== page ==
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Byron Shire
November 29, 2021

Cinema review: Ladies in Black

Latest News

COVID update – Aquarius, Lismore sewage fragments and the South African variant

The Northern NSW Local Health District says there have been no new cases of COVID-19 reported in the 24 hours to 8pm 28 November, but, they are urging residents in the Lismore area to be alert for COVID-19 symptoms.

Other News

Thousands gather at Ballina MMAMV rally

Around 2,500 gathered at Missingham Park in Ballina to hear MMAMV speakers before marching to the Ballina police station and then making their way back to the starting point for more speakers.

Wannabe mayors – Byron

Entertaining as it is to learn we have a brace of Saggas, a lone Goat, a mix ‘n match...

CWA has ready for the Christmas (w)rap

The Country Women’s Association (CWA) has been supporting women, children and their communities in NSW for almost a century...

Cr Reece Byrnes leads the Labor ticket for Tweed Council elections

Reece Byrnes is heading up the Labor ticket for the upcoming Tweed Shire Council elections. Mr Byrnes has been...

Coal activist given 12 month jail sentence over Newcastle action

A 22-year-old coal activist has been sentenced to a minimum of 6 months jail without parole for taking nonviolent direct action as part of the Blockade Australia mobilisation in Muloobinba/Newcastle.

Not wedging

Though it may be puzzling to some, I am heartened to see that some of the candidates for the...

Bruce Beresford is one of Australia’s finest filmmakers. Well into his seventies, in this he has directed the sort of movie that, if your life experience does not include blood-drenched gunfights and car chases, you wish you could see every week. Based on the late Madeleine St John’s best seller, it is set in Sydney in 1959*. Lisa (Angourie Rice) has just completed her Leaving Certificate and wants to be a poet. In the meantime she has been taken on as a temp at Goodes’s department store (in reality, the seventh floor of David Jones, with the gloriously kitsch Mark Foys building used for exterior shots). It is a coming-of-age experience for young Lisa, as the period is for the nation as a whole. Refugees (reffos) have flooded into Australia after WWII, bringing with them strange customs and a yearning for high culture. Wide-eyed Lisa, who has changed her name from Lesley, is exposed to these middle European influences by fellow saleslady Magda (Julia Ormond) and her husband Stefan (Vincent Perez). As homage to a more naïve era, this is a sweet and caring portrayal of a teenager and a city on the cusp of, literally, growing up. There is so much to love about it (including some snide put-downs of Melbourne), but its refusal to treat an earlier, Anglo age in a mocking tone, as happens too often when the yarts goes into Sir Les Patterson mode, is primary among its qualities. Lisa’s father (Shane Jacobson), a typesetter who likes a beer, and housewife mum (Susie Porter) might so easily have been just caricatures, but Beresford is too smart for that. Instead, his characters are shown respect and encouraged to be normal, resulting in the flawless cast delivering pitch-perfect performances. Rice glows with girliness, Noni Hazelhurst finds deep poignancy in her role as the spinster manageress, while the romance of Fay and Rudi (Rachel Taylor, Ryan Corr) provides the touching through-line. Don’t miss it – it’s fabulous.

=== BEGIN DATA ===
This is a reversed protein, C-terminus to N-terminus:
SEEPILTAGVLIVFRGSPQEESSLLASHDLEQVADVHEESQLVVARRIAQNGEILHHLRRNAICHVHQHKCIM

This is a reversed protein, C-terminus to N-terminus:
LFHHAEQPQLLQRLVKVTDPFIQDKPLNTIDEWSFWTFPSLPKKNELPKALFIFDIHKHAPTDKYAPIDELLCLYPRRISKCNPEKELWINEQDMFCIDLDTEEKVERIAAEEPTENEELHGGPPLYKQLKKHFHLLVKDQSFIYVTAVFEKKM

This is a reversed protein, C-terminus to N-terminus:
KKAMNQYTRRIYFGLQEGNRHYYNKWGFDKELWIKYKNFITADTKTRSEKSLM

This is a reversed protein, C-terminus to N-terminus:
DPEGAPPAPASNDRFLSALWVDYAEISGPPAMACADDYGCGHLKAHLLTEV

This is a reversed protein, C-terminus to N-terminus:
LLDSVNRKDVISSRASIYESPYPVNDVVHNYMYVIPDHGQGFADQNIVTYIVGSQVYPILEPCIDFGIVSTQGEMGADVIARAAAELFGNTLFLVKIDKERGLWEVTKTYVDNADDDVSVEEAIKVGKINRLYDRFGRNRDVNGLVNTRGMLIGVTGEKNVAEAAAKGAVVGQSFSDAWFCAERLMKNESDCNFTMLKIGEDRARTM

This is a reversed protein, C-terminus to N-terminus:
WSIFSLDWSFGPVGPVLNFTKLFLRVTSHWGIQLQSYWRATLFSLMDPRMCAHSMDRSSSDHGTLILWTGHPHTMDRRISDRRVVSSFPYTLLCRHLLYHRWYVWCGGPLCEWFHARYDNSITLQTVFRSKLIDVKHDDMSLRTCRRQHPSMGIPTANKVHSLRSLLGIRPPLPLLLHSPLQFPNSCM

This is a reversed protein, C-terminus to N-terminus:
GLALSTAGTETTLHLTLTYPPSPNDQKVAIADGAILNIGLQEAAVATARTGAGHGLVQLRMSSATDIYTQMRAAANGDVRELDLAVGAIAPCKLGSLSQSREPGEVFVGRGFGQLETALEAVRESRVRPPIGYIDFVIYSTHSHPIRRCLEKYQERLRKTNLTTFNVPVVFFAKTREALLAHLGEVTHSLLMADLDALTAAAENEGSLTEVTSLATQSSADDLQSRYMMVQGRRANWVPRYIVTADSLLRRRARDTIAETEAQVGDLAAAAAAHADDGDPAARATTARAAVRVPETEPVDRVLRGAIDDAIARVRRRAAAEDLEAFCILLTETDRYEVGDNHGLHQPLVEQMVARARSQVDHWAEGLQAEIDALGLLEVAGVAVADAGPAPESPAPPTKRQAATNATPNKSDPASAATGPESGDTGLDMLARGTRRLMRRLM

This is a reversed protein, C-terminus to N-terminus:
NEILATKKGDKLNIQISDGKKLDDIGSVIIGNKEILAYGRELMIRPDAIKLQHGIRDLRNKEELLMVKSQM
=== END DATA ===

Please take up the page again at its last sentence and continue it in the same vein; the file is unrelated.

* The champion racehorse Galilee, backed by Jacobson, was not yet foaled in 1959.


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Last chance for tickets to Byron Shire Council Meet the Candidates forum

Today is your last chance to get tickets to tonight’s Byron Shire Meet the Candidates forum in the Byron Theatre.

Thousands gather at Ballina MMAMV rally

Around 2,500 gathered at Missingham Park in Ballina to hear MMAMV speakers before marching to the Ballina police station and then making their way back to the starting point for more speakers.

Telling girls they don’t like STEM halves their involvement at any age

Even children as young as six can develop ideas that girls don’t like computer science and engineering as much as boys – stereotypes that carry over into teenagerhood and contribute to gender gaps at university, according to a study published in PNAS.

Women Who Lead team focus on housing and environment

Letitia Kelly is heading the Independent Group F, Women Who Lead ticket in the upcoming Tweed Shire Council elections.